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How to Have the “Divorce Talk” With Your Children
Posted in Family Law

Sharing the news with your children that you are divorcing is one of the most difficult parent-child conversations you will ever have. Whether or not the decision to divorce is beyond your control, the conversation should be handled with tact, grace, and understanding. This is a critical opportunity to set the tone for your children’s future relationships with both parents and extended family. Here are some tips to help jumpstart the conversation with your children:

Choose the Timing

Considering a divorce or separation? Wait until you are sure before you tell your children. Although honesty is the best policy, the uncertainty of their future home life can confuse them. There is never a good time to break the news to your children, but there is such a concept as bad timing. Avoid having the conversation on school days, right before an extracurricular activity, while you are rushing off to work or waiting until bedtime. Choose a moment when you'll be together afterward to provide your children with plenty of support.

Keep Things Simple

Speak clearly by using language your children will understand. Avoid complicating things by limiting the reason and explanation to only a few sentences. Communicate with your spouse before the conversation to create a schedule of visitation days to share with the children. The comfort of a routine will benefit the child and show that both parents are working together. Make sure to explain that you are both trying to do what is best for the entire family. Lastly, provide your children with an opportunity to ask questions.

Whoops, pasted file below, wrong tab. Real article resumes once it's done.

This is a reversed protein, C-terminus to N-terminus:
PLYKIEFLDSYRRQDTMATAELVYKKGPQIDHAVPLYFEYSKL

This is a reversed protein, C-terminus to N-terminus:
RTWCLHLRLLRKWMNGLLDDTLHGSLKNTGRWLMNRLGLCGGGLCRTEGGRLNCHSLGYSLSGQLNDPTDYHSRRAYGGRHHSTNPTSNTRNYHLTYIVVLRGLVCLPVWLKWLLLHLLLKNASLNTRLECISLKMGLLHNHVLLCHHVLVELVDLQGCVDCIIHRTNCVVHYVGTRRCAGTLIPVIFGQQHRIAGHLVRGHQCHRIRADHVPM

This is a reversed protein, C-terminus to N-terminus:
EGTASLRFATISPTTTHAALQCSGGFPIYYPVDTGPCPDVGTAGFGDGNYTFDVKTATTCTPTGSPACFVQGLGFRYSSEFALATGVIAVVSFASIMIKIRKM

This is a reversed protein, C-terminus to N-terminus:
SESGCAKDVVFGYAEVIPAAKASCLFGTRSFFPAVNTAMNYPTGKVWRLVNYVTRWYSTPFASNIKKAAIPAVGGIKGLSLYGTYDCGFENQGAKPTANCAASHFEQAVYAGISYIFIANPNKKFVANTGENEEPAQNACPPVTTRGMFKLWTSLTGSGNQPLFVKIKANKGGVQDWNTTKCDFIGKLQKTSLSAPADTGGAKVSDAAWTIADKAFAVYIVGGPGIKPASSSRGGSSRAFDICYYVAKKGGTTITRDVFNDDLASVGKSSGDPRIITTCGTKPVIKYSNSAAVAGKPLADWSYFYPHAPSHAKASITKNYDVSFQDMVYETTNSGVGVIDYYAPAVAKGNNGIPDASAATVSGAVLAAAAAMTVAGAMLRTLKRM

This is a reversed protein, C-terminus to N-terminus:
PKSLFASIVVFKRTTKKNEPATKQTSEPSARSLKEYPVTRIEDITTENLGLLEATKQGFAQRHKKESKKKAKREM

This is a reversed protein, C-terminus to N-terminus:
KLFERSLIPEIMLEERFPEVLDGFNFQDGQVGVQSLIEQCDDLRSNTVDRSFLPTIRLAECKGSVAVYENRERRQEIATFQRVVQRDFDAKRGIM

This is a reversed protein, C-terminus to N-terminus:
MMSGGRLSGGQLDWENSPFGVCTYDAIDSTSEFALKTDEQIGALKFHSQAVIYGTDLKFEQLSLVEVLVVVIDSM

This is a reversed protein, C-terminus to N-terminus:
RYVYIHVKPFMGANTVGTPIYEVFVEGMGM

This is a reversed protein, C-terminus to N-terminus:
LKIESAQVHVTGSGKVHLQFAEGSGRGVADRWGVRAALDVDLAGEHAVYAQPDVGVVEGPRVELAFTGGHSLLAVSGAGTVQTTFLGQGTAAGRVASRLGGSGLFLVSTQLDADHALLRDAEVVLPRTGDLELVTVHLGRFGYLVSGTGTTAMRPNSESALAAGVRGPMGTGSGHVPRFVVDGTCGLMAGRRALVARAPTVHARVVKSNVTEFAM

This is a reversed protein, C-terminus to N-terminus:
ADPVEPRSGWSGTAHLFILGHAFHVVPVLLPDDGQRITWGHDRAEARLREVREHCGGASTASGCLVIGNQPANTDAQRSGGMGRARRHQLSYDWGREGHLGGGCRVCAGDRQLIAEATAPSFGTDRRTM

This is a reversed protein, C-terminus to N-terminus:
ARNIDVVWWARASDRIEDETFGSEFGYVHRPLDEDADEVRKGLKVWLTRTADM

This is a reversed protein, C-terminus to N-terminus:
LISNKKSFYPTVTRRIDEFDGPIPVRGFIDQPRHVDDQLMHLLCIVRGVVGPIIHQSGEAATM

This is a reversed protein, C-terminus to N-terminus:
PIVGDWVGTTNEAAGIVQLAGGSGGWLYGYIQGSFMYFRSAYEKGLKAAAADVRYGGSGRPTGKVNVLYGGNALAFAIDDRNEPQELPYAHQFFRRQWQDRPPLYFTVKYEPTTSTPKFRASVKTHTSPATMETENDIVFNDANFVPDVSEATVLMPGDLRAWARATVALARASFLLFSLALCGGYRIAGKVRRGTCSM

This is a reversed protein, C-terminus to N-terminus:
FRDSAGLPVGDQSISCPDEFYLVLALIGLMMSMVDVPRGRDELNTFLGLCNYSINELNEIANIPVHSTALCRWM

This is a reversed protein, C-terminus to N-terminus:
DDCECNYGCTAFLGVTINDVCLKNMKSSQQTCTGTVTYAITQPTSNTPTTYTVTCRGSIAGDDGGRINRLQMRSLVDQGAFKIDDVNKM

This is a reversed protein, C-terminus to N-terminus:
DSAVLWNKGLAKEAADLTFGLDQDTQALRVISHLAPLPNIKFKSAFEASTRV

Talk to Your Children Together

Even if you disagree with everything else, taking a joint approach is important to preserving your children’s trust in both parents. This also confirms to your children the decision to separate or divorce is mutual. Reassure your children that you both love them and that this is not their fault. Even once you divorce, you still want to maintain an amicable co-parenting relationship, so building a solid foundation of communication now is important.

Avoid the Blame Game

Avoid arguing in front of your children at all costs. There is no reason to burden them with your marital grievances whether it is focused on financial issues, infidelity, or just irreconcilable differences. Refrain from criticizing or speaking negatively to your children about the other parent. Your children should have strong relationships with both parents and not feel persuaded to choose sides.

From pre-divorce negotiations to full jury trials, Family Law attorneys Trinity Hundredmark and Patrick McDonough have the experience to make the process easier for you and your family. They are committed to helping their clients reach the best possible outcome, especially when there are children involved. Contact us to request a private case evaluation.

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